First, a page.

I attended a brave kind of a memorial service this past week.
It was courageous in that the family opted for “open microphone” during the observance. And you never quite know what you’re going to get when you do that.
What transpired was quite remarkable. Mourner after mourner stood up and told stories about the way this man had touched their lives. Some told stories most of us already knew; some gave intimate glimpses; some read from a prepared page; some folk gushed from the heart until they simply ran out of things to say; while some merely stood in front of the podium and unashamedly cried.
Here’s the interesting part, and the reason why I am bothering to tell you this. This man was an unpretentious Presbyterian minister, a simple servant who had spent his life in small to medium sized low-profile churches. He was in no way a “luminary.” Yet people had traveled from all over. From Arkansas, West Virginia, Texas, New Jersey, even Mexico – where he had volunteered most of his vacations and a great deal of his retirement time.
And when they stood up to speak, these folk all seemed to carry the same message. No-one mentioned a great building campaign, written works of ecclesiastic authority, thousands of converts, or the moral politics of a church bully-pulpit. Instead, they all spoke of a self-sacrificing individual who touched their lives, one-on-one, in a way that radically and completely changed them.
When my wife visited him in the hospital, she asked about his sons. “Which sons?” he replied, “I have hundreds of sons!” Which was the testimony of the open microphone, as individuals from both Mexico and the United States came forward and introduced themselves, quite simply, “I am Glen Nagel’s son.”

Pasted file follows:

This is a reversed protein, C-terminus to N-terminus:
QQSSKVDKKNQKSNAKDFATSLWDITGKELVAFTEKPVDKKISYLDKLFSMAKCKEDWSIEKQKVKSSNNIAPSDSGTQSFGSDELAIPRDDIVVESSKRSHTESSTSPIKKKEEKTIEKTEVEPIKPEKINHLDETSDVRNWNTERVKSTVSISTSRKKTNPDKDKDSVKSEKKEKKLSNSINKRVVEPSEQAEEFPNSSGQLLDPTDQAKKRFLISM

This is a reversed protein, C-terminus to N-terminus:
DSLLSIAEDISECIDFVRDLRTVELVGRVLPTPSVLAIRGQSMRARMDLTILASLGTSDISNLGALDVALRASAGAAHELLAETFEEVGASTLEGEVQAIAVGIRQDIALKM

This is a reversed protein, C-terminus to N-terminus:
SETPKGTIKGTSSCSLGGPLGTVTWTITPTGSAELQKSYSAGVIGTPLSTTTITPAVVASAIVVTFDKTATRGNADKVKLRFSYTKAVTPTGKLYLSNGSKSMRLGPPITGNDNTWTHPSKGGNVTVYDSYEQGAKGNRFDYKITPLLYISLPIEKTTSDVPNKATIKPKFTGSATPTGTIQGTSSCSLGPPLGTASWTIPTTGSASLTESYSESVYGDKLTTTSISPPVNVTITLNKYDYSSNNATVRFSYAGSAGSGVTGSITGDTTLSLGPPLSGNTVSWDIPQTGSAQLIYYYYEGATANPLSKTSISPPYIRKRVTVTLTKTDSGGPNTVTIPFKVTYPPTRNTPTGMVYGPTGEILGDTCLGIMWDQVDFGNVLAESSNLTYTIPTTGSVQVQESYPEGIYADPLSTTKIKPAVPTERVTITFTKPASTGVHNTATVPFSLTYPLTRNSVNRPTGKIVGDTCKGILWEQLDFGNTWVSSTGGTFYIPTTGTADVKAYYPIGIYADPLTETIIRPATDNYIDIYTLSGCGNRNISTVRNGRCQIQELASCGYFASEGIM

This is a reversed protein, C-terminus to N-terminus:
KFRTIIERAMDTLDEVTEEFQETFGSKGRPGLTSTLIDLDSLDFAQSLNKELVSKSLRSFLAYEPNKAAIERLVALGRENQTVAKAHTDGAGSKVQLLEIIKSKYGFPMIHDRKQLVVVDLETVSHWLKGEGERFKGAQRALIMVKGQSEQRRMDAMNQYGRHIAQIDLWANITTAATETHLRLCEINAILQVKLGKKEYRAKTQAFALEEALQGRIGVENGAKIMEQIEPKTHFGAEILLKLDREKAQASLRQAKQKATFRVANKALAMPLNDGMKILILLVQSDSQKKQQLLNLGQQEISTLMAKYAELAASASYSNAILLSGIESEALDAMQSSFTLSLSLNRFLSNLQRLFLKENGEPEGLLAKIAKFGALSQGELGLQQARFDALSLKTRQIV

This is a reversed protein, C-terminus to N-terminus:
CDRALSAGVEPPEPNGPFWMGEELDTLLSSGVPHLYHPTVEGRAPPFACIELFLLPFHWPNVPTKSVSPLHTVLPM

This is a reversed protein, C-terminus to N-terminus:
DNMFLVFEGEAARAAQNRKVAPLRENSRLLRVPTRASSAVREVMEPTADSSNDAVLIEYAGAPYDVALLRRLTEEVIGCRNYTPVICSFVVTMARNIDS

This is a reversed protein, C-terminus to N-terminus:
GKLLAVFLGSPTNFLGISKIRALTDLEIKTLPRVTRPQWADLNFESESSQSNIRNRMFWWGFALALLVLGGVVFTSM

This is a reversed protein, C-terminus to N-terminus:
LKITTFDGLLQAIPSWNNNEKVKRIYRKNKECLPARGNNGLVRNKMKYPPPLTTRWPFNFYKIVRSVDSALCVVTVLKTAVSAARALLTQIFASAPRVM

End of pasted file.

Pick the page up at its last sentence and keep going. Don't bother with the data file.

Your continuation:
What better way to evaluate the progress of our quiet lives than to wonder to ourselves if we have any “children” beyond the immediate family who share our DNA. At our memorial service, how far would people travel to say that they were blessed to have had the privilege of sharing in our living?
Today, tomorrow, every day, we have the opportunity to be the kind of people who make a tremendous difference in the lives of individuals.
That’s all we really need to be concerned about, one person at a time. We may be the one whose love stops the next Charlie Bishop from flying into a building, or through whom our neighbor discovers again the joy in friendship that she thought she would never experience again. It may be one of us who helps put a hurting family back on its feet.
Jesus, in Matthew (25:39-40), pointed out that when we say this: “Lord, when did we see you in trouble and do anything to help you?” Then he will reply: “I tell you the truth, whatever you did for one of the least of these brothers of mine, you did for me.”